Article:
GV10 - Fast Garvey 10 - Waiting to fish in Salt Lake

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Spcmnspff
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GV10 - Fast Garvey 10 - Waiting to fish in Salt Lake

Post by Spcmnspff »

This is my first build. I really like the support from Bateau given the forums and resources provided to the builder. This ultimately led to my decision to buy the plans from this site.

I needed a boat that I could car top. Our family vehicle is a GMC Yukon XL so we have a little extra room on top. The S.O. wants a pop-up camper soon, so I needed an alternative way to transport the boat given the fact that the hitch will be taken. Another factor is weight - hence the GV10 and not the GV11 and budget is somewhat of a concern as well.

Fortunately, Salt lake has a local macbeath's hardwood retail outlet. I called them first and figured it would cost $200 in plywood using aquatek 6566. I spent 3 weeks trying to find a cheaper source of acceptable alternatives with no luck. Actually their current prices for 1/4" at 43.00 are comparable to ultraply XL, which I cant find in salt lake anyway. There really isn't much savings using that stuff compared to the quality difference with true marine grade ply. I'm not saying quality boats cant be built out of ultraply (heh I read those posts too) - just that at 30 - 40 bucks a sheet anyway, why not use aquatek? - Provided you have a local source of course.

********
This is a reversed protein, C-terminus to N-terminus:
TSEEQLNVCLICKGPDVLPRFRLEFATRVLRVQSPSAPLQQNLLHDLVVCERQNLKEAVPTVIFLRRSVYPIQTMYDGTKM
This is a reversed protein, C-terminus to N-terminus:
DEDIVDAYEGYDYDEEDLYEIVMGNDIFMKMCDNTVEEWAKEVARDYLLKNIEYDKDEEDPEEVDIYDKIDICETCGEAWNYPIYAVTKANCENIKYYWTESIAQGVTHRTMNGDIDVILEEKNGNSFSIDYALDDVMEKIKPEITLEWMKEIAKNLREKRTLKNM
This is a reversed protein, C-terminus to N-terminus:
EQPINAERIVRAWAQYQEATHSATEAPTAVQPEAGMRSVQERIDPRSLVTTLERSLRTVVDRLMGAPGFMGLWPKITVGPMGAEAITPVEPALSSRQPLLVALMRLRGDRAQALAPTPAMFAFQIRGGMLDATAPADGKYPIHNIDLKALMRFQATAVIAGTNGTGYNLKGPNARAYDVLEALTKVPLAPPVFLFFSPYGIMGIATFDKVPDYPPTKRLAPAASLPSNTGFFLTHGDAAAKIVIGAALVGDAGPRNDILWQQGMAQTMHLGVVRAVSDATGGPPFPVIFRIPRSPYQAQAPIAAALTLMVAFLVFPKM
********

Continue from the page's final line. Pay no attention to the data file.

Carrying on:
While looking at the nesting for the plywood cuts I did notice that sheet four is mostly structural. I.e. the transom, thwarts and frames are cut from the 3/8" ply and the hull and bow transom are cut from the 1/4". I decided to use 3/8" AC doug-fir for this sheet and use the 1/4" aquatek sourced from macbeath's for the hull. That saved me about 50 bucks. We'll see if I regret this decision later on. ;-)

So week 1: Made the cuts in the plywood leaving frame 3 for later. It just seemed I didn't need it to form the hull and I could check measurements before cutting when needed. The aquatek meranti I have is pretty good stuff. I read the blog on bateau about the quality of their aquatek being hit or miss. This one has good, clear faces, 5 plys and absolutely no voids. The only issue seems to be this stuff likes to check a little on cross cuts. All the seams will be taped and filleted anyway. I don't see this as a problem just yet.

Here's a pic of the stamp that came on the aquatek:
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This is washed out a little. The stamp says "Marine Ply. Dragon. Aquatek 6566"

Here's all the cuts laid out:
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After the first couple of days of back ache I decided I needed saw horses. I built some knockdown ones for about 18 bucks worth of 1x4 furring strip from the local box store and some decking screws I had on hand. Here's all the pieces up off the floor and laid out on the saw horses: